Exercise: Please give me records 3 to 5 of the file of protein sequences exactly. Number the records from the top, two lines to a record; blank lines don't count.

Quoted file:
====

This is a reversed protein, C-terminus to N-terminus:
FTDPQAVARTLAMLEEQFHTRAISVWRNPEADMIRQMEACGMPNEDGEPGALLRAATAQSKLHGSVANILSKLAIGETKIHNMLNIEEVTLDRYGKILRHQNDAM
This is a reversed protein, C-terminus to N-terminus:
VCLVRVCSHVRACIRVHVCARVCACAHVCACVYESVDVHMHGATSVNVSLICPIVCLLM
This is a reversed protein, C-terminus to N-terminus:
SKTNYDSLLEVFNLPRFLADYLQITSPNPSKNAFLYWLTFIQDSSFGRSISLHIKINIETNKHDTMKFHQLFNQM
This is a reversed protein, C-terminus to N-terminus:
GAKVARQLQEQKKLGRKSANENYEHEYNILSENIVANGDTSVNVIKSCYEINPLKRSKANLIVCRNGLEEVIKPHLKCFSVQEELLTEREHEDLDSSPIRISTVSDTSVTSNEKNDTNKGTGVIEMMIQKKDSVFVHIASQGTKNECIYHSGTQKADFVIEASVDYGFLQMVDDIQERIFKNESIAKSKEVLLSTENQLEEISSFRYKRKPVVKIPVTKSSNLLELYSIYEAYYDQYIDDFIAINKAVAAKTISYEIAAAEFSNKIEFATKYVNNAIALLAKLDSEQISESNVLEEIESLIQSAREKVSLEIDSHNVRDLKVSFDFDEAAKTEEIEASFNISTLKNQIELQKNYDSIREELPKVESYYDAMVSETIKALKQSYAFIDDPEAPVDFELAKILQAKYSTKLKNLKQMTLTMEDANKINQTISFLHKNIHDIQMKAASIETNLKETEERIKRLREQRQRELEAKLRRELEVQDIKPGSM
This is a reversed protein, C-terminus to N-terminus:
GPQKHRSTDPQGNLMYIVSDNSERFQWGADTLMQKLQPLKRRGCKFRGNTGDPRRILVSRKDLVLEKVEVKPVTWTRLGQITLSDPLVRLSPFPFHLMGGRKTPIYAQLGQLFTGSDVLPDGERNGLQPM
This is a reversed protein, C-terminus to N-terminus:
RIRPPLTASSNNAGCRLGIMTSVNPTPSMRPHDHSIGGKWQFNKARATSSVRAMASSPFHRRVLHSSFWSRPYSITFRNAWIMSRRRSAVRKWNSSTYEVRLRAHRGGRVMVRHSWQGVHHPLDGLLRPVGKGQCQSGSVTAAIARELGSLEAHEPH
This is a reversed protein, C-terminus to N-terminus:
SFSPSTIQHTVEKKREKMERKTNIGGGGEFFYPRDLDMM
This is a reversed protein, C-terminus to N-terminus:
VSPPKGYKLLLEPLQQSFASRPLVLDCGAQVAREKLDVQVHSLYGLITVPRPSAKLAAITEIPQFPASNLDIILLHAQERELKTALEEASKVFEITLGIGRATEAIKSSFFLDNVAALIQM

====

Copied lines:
This is a reversed protein, C-terminus to N-terminus:
SKTNYDSLLEVFNLPRFLADYLQITSPNPSKNAFLYWLTFIQDSSFGRSISLHIKINIETNKHDTMKFHQLFNQM
This is a reversed protein, C-terminus to N-terminus:
GAKVARQLQEQKKLGRKSANENYEHEYNILSENIVANGDTSVNVIKSCYEINPLKRSKANLIVCRNGLEEVIKPHLKCFSVQEELLTEREHEDLDSSPIRISTVSDTSVTSNEKNDTNKGTGVIEMMIQKKDSVFVHIASQGTKNECIYHSGTQKADFVIEASVDYGFLQMVDDIQERIFKNESIAKSKEVLLSTENQLEEISSFRYKRKPVVKIPVTKSSNLLELYSIYEAYYDQYIDDFIAINKAVAAKTISYEIAAAEFSNKIEFATKYVNNAIALLAKLDSEQISESNVLEEIESLIQSAREKVSLEIDSHNVRDLKVSFDFDEAAKTEEIEASFNISTLKNQIELQKNYDSIREELPKVESYYDAMVSETIKALKQSYAFIDDPEAPVDFELAKILQAKYSTKLKNLKQMTLTMEDANKINQTISFLHKNIHDIQMKAASIETNLKETEERIKRLREQRQRELEAKLRRELEVQDIKPGSM
This is a reversed protein, C-terminus to N-terminus:
GPQKHRSTDPQGNLMYIVSDNSERFQWGADTLMQKLQPLKRRGCKFRGNTGDPRRILVSRKDLVLEKVEVKPVTWTRLGQITLSDPLVRLSPFPFHLMGGRKTPIYAQLGQLFTGSDVLPDGERNGLQPM